So this letter was written for all those parents sitting in the stands helpless as they watch their kids sit on the bench game after game trying to put on a brave face, but crying when they get home and asking: "Why doesn't the coach like me?"
I would like to first point out that I am not a coach and have never coached, although I have had 4 children in a variety of sports including soccer, rugby, basketball, volleyball and tae-kwon-do for the last 16 years. So I have encountered and watched many, many coaches over that time, including a daughter who ended up coaching basketball. Many, many of these coaches have been amazing examples and mentors to my children. Unfortunately, there have also been the odd few that I have wondered why they’re doing it! I would like to point out a few things from a parent/child point of view as a reminder to coaches out there.
First of all, every child on every team is giving up time and money. They are giving up family time (which often includes dinner), TV time, friend time, work time (some of them hold part time jobs which they have to let go) and homework time to be on this team. Because of practices, games and tournaments, most of their free time and even their not so free time is being taken by this sport. The costs including athletic fees, tournament fees and uniforms add up, especially if that child is playing several sports which most do. They do this willingly because they love to play.
Second, they are giving up their self-esteem to you. Every time they play, any mistakes they make are under public scrutiny whether to parents, family or friends. When they don’t play, it’s even worse because it’s quite obvious that you have no confidence in them. If you yell at them, berate them and call them on the mistakes they make in public, it’s even more humiliating. Constructive criticism can be useful, but becomes unacceptable when the child’s confidence is completely crushed. Kids will play their hearts out when praised, when all they hear is negative criticism, its discouraging and disheartening and demoralizing.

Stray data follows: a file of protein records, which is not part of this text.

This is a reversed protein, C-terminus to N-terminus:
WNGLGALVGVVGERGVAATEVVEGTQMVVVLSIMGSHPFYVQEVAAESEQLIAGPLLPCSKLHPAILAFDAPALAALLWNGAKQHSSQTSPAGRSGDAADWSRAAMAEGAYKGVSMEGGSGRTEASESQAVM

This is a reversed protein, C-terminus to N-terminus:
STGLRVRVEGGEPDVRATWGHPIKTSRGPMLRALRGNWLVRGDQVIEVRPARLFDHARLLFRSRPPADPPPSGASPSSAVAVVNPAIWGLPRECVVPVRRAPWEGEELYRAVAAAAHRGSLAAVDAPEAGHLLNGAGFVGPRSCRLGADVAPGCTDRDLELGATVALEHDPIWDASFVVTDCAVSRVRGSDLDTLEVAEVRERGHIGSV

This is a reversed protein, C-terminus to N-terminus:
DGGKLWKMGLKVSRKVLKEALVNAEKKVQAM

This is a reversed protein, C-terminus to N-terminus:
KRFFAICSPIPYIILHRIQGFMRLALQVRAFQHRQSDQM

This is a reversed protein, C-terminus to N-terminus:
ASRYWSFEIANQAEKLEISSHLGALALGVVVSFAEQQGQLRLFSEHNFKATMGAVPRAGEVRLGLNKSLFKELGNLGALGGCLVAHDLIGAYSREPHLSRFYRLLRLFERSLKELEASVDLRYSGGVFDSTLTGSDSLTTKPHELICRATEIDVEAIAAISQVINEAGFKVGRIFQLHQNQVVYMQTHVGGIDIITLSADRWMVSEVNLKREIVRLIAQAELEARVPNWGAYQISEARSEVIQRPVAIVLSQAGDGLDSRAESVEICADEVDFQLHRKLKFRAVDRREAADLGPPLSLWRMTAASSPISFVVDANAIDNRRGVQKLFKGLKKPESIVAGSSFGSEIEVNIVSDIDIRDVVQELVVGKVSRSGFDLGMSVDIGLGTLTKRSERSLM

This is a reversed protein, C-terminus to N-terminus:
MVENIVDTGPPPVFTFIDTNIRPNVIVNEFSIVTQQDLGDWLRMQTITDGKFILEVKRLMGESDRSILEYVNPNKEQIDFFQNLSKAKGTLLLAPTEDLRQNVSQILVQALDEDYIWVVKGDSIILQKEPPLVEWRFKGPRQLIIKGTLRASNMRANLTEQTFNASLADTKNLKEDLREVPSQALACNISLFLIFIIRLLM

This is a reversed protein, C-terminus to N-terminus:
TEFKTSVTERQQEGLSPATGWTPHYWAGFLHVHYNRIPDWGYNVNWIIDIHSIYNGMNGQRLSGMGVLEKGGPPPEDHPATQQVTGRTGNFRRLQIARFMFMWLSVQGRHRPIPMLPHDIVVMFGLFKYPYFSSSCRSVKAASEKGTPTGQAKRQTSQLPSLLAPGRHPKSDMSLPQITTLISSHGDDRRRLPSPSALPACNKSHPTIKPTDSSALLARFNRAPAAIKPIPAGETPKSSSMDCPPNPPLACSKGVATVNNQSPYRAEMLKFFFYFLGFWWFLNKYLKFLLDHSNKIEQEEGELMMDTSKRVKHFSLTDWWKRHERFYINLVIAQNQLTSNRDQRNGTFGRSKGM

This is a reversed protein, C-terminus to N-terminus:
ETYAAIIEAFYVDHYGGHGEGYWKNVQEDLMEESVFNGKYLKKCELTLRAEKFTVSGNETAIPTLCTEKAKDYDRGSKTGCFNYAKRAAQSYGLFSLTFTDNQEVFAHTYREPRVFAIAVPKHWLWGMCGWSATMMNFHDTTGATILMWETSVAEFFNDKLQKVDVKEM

Third, winning is important but in elementary and even high school most parents are going to agree that they also want their kids to have fun. We want to see good sportsmanship! When your team is winning by 90 points and you still have your top line out, you’ve just lost your crowd, not only the opposing team fans, but your own. Nobody likes to see another team being annihilated and slammed when it’s not necessary. I am embarrassed when a coach deliberately crushes another team. I am also not going to be happy when I hear you telling a player to “take him out” and my child ends up being injured because of it. Sportsmanship also means giving every player the opportunity to play even if it’s for a few minutes. They will never be a part of that team; they will never get better if they’re never given an opportunity to play.
Last, I would like to reiterate that thankfully most coaches are aware of this. I am grateful for some of the amazing coaches who have given up hours, days and sometimes years to coach sports teams, to teach kids athletic skills, to make them feel proud and happy to be part of a team. Every child on every sports team should be treated with decency and respect for their dedication and determination. It has been a privilege to watch my kids play sports over the past 16 years and I’m indebted to the coaches that have made this possible.